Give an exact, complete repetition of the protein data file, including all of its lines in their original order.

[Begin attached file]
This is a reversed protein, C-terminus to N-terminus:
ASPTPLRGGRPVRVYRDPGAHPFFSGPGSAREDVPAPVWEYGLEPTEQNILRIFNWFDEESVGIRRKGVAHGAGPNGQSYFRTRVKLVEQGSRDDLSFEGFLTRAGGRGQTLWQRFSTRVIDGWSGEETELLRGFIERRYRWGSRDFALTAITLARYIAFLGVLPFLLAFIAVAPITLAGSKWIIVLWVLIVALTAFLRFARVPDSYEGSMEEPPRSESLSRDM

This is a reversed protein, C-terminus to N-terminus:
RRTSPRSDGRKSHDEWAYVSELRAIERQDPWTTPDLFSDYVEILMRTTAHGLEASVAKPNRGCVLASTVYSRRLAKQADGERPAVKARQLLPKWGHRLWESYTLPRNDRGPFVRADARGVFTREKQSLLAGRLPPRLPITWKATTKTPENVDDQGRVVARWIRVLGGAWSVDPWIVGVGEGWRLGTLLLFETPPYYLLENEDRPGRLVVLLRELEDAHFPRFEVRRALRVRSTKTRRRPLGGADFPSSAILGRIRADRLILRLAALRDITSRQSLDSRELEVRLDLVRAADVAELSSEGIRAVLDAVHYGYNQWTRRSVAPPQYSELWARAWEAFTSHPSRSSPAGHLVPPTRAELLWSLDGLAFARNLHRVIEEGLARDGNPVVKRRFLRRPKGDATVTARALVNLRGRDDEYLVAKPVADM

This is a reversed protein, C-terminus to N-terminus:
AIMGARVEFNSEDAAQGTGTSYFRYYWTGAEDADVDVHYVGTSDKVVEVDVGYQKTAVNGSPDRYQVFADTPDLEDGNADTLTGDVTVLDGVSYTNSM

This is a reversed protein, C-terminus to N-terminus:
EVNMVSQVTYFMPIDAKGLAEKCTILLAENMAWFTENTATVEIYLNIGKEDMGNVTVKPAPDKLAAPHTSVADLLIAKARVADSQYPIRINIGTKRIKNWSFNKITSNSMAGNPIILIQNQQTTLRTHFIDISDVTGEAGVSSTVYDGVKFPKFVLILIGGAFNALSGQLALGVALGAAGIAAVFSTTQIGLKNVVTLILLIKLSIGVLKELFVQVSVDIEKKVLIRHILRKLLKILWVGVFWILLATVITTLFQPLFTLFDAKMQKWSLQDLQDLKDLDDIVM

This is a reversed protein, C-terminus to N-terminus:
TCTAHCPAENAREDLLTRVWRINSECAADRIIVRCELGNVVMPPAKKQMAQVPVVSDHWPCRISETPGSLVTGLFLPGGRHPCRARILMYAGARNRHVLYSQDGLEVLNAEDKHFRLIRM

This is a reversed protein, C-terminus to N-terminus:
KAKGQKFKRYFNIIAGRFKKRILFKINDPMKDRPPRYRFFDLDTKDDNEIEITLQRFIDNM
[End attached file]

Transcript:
This is a reversed protein, C-terminus to N-terminus:
ASPTPLRGGRPVRVYRDPGAHPFFSGPGSAREDVPAPVWEYGLEPTEQNILRIFNWFDEESVGIRRKGVAHGAGPNGQSYFRTRVKLVEQGSRDDLSFEGFLTRAGGRGQTLWQRFSTRVIDGWSGEETELLRGFIERRYRWGSRDFALTAITLARYIAFLGVLPFLLAFIAVAPITLAGSKWIIVLWVLIVALTAFLRFARVPDSYEGSMEEPPRSESLSRDM

This is a reversed protein, C-terminus to N-terminus:
RRTSPRSDGRKSHDEWAYVSELRAIERQDPWTTPDLFSDYVEILMRTTAHGLEASVAKPNRGCVLASTVYSRRLAKQADGERPAVKARQLLPKWGHRLWESYTLPRNDRGPFVRADARGVFTREKQSLLAGRLPPRLPITWKATTKTPENVDDQGRVVARWIRVLGGAWSVDPWIVGVGEGWRLGTLLLFETPPYYLLENEDRPGRLVVLLRELEDAHFPRFEVRRALRVRSTKTRRRPLGGADFPSSAILGRIRADRLILRLAALRDITSRQSLDSRELEVRLDLVRAADVAELSSEGIRAVLDAVHYGYNQWTRRSVAPPQYSELWARAWEAFTSHPSRSSPAGHLVPPTRAELLWSLDGLAFARNLHRVIEEGLARDGNPVVKRRFLRRPKGDATVTARALVNLRGRDDEYLVAKPVADM

This is a reversed protein, C-terminus to N-terminus:
AIMGARVEFNSEDAAQGTGTSYFRYYWTGAEDADVDVHYVGTSDKVVEVDVGYQKTAVNGSPDRYQVFADTPDLEDGNADTLTGDVTVLDGVSYTNSM

This is a reversed protein, C-terminus to N-terminus:
EVNMVSQVTYFMPIDAKGLAEKCTILLAENMAWFTENTATVEIYLNIGKEDMGNVTVKPAPDKLAAPHTSVADLLIAKARVADSQYPIRINIGTKRIKNWSFNKITSNSMAGNPIILIQNQQTTLRTHFIDISDVTGEAGVSSTVYDGVKFPKFVLILIGGAFNALSGQLALGVALGAAGIAAVFSTTQIGLKNVVTLILLIKLSIGVLKELFVQVSVDIEKKVLIRHILRKLLKILWVGVFWILLATVITTLFQPLFTLFDAKMQKWSLQDLQDLKDLDDIVM

This is a reversed protein, C-terminus to N-terminus:
TCTAHCPAENAREDLLTRVWRINSECAADRIIVRCELGNVVMPPAKKQMAQVPVVSDHWPCRISETPGSLVTGLFLPGGRHPCRARILMYAGARNRHVLYSQDGLEVLNAEDKHFRLIRM

This is a reversed protein, C-terminus to N-terminus:
KAKGQKFKRYFNIIAGRFKKRILFKINDPMKDRPPRYRFFDLDTKDDNEIEITLQRFIDNM